REPORT: Care Facility Fires 4 Nurses After Elderly Man Left In Scalding Water Dies

A non-verbal elderly man died after being left unattended in a whirlpool filled with scalding hot water at a West Virginia long-term care facility, according to KDKA News.

An investigation revealed that a thermostat on a water tank had been malfunctioning, causing the water to reach high temperatures, KDKA reported. The Hopemont Hospital staff allegedly knew about the problem a month prior to the man’s death and did nothing about the issue, the outlet noted.

The patient, who reportedly required around-the-clock care, was left in the whirlpool for 47 minutes in 134-degree water, according to KDKA. He reportedly died from the burns he suffered while unattended.

“Imagine if you’re in a whirlpool of scalding water for 47 minutes but you can’t verbalize pain. And even if you did there was no one there to intervene,” Mike Folio, the legal director of Disability Rights of West Virginia, told the outlet. “It looks like his skin has melted.”

The advocacy group reportedly investigated the man’s death at the facility and found the staff had known about the issues with the water temperature. (RELATED: Former Nurse Facing Charges In 17 Nursing Home Deaths, Pennsylvania Officials Say).

“Roughly 30 days prior to this episode, one of the RNs at Hopemont sent an internal email advising staff about concerns of hot water and specifically said that there is a fear that patients may get burned,” Folio told the outlet.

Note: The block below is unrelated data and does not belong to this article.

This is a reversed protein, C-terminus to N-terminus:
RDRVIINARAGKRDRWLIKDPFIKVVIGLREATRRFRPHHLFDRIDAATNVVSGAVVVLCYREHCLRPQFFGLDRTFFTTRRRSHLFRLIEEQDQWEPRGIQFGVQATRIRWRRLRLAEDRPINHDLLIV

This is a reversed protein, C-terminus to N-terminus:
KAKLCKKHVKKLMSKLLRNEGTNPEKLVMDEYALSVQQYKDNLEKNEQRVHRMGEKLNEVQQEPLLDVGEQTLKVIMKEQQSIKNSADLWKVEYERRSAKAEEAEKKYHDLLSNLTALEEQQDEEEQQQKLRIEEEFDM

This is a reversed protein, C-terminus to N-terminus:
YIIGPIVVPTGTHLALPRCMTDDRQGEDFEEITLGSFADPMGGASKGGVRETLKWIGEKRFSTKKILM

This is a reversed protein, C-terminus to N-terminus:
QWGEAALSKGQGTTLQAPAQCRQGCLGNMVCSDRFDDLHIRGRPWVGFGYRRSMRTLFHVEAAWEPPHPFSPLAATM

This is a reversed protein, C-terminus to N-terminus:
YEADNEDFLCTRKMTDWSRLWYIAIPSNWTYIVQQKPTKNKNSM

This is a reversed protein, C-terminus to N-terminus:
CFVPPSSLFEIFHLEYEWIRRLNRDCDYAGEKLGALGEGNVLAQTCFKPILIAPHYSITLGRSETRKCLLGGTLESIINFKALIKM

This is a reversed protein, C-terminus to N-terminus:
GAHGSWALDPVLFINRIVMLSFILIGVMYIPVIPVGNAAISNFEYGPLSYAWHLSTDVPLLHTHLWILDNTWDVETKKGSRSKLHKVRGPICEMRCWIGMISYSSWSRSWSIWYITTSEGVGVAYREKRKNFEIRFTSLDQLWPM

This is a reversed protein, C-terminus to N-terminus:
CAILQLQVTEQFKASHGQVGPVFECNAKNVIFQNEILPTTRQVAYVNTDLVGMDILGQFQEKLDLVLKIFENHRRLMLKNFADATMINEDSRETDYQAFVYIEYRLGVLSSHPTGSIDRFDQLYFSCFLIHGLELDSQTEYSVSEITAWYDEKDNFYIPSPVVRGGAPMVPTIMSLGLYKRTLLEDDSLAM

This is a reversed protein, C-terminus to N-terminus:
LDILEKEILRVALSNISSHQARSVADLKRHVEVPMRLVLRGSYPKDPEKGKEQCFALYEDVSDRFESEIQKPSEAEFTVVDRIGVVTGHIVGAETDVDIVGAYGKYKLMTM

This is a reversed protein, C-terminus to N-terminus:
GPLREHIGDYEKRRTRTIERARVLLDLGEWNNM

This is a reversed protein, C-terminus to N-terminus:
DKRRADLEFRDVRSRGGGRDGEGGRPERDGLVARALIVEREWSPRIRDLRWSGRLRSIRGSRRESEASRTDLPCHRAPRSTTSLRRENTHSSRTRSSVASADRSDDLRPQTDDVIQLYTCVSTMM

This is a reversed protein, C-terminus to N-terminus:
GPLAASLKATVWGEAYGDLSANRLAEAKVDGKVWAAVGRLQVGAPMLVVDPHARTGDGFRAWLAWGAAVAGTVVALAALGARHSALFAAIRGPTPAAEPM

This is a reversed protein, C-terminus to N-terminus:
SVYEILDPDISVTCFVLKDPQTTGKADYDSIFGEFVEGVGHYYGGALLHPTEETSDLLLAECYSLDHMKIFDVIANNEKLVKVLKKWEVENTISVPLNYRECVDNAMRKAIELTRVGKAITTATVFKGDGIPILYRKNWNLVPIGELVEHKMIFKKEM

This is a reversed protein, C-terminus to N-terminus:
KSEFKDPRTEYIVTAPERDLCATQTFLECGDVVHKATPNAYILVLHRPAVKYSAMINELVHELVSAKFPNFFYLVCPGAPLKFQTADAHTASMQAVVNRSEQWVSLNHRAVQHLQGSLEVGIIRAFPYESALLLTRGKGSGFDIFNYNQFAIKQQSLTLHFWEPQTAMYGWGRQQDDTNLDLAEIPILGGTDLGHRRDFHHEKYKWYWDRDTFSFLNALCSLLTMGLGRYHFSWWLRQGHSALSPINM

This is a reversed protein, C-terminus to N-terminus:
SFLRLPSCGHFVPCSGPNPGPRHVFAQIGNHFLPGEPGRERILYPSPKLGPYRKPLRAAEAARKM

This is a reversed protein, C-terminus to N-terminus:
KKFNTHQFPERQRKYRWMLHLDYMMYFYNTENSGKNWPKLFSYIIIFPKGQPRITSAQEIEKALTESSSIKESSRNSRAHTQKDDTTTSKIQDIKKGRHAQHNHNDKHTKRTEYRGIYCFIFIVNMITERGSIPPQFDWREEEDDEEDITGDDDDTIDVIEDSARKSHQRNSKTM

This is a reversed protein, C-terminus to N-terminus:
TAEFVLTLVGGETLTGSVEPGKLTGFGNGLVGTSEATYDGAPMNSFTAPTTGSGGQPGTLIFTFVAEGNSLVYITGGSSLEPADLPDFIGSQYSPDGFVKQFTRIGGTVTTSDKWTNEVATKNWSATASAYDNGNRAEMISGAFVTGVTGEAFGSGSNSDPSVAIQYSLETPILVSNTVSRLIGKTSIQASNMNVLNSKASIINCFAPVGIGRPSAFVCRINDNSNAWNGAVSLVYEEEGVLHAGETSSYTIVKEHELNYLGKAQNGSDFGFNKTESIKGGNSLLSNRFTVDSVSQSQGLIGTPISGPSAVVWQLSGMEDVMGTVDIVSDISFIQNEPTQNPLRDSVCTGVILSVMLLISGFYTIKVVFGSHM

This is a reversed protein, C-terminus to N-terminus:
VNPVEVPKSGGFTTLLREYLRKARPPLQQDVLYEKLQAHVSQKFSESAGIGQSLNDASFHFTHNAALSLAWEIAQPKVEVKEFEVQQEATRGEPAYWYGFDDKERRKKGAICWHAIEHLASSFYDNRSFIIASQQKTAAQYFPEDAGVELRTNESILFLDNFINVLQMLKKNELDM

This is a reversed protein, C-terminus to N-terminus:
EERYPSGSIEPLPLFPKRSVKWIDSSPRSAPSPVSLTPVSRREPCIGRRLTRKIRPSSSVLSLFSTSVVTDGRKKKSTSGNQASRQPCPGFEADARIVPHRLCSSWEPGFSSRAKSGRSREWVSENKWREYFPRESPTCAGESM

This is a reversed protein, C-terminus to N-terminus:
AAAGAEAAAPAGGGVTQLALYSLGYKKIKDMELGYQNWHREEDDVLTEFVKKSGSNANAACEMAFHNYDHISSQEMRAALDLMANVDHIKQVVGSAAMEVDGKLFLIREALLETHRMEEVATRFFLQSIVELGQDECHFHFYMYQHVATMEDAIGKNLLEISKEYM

Four nurses from the hospital in Preston County have since been fired in connection to the man’s death. One of the nurses is employed by the state while the others are contracted, the outlet noted.

An elderly, nonverbal man died from burn injuries after being left too long in a whirlpool at a state-run long-term care facility. A spokesperson for the state health department said they’ve fired four nurses who were involved, reports @AmeliaKnisely.

— West Virginia Watch (@WV_Watch) March 18, 2024

“It’s a system’s failure, top to bottom. Because if you have knowledge of this hazard 30 days before it actually killed somebody, you would take action,” Folio told the outlet.

“Hopemont Hospital administration and DHF have taken steps to prevent future occurrences including providing staff training on monitoring water temperatures prior to and during resident bathing and making repairs and upgrades to the facility’s hot water system,” a West Virginia Department of Health Facilities spokesperson told KDKA.

It remains unclear whether criminal charges will be filed against the nurses, the outlet noted.